Ahhh the East CoastSo as most of you will be able to discern the adventure was obviously postponed by a few days due to some visa and passport issues… however, all is well now and I am sitting here in a lovely Starbucks (poser I know) in Georgetown finally writing another post for the blog. And now the adventure begins! However not without some interesting twists along the way. Packing proved to be an unfathomable challenge that I was unprepared for… I knew that it was not going to be easy to pack two bags for two years but I had a slight ray of hope that it would not be nearly as bad as I thought that it was going to be. Well I was wrong! All I can say is thank God for my Mom or it simply would have not happened as smoothly as it did. The reason for this partly being that I am not a good packer! My idea of packing is throwing… not folding things into a suitcase and going, lest to no ones surprise I always end up forgetting something or many somethings! There is no order, method or organization when it comes to how I “pack” a bag. Luckily for me I have a patient loving Mother who is so good at things like logistics, organization and packing and despite what she may say… I think that deep down she really enjoys it! It will be interesting to see how this works when I have to do it all by myself once I am in Ukraine, when moving from the training site to my permanent site. At least we were smart enough to pack a smaller bag with enough clothes to last me for a few days until I get settled because frankly there is no getting into anything in the suitcases… especially considering that everything is in a vacuum or compression bag… is it bad that I don’t want to unpack those suitcases ever! for fear that I will never be able to re-pack them as nicely as the professional packer aka Mom did… I am just not that talented or perhaps it is just that I do not have the patience for such things. I swear in one day we packed and re-packed those suitcases about four or five times each time taking things out and re-thinking packing strategies and trying different combinations to finally get everything in there. The best part about all of it did not come until this morning at the airport when we weighed them… my professional weight checker aka Dad assured us that they were close or just a little over fifty pounds but really not too bad all in all for staying in the weight limit of 50 lb. per bag… well I would not put 70 lb. in the vicinity of even being close to 50lb. although the other bag coming in at a whopping 55lb. was better, they both still qualified as overly heavy, extra charges bags. However, I was fortunate enough this morning to have a very nice helpful lady who checked me in not charge me $75.00 extra per bag (thats right PER BAG) for the over weight charge… very lucky am I! Tomorrow the real adventure begins… staging and then Wednesday evening we fly off to Frankfurt then to Kyiv!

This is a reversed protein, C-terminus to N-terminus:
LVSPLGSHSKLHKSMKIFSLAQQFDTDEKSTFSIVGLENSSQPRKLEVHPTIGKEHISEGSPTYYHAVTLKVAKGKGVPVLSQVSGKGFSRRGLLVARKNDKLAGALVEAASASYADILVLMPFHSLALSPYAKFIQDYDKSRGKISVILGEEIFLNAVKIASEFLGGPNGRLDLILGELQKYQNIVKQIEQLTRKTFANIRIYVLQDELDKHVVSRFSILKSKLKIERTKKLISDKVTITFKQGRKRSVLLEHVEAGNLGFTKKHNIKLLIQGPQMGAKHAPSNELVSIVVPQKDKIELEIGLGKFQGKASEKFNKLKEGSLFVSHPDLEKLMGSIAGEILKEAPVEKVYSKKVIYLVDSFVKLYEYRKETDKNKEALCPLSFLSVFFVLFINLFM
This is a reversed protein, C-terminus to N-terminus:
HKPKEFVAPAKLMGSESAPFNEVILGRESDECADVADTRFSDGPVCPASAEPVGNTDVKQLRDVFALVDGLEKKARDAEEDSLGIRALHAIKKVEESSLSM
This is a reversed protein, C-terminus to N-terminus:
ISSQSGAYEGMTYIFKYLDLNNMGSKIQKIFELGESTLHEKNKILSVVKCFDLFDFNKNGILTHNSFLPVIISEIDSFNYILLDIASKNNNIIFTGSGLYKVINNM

Valerie with the National Christmas Tree

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Valerie and Abe

Vietnam Memorial

The House that is White

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Hello world!

Beautiful fall aspens!

The most tranquil spot on earth

Here it is…my first attempt at a blog and I have to say it took me a bit to figure it out! And I am still not quite up to speed on all of this blog lingo, however, I have learned a lot!

So today makes only 19 days until I will be whisked away to a new adventure and I gotta say the heat is on! Only 19 days! Crap! I suppose this is good incentive for me to start thinking about things like packing, filling out forms, language learning, and saying goodbye to people. This is me vowing to take this next week by the horns and show it whose boss to at least start thinking about if not doing some of these things! I will check back to let you all know how it went!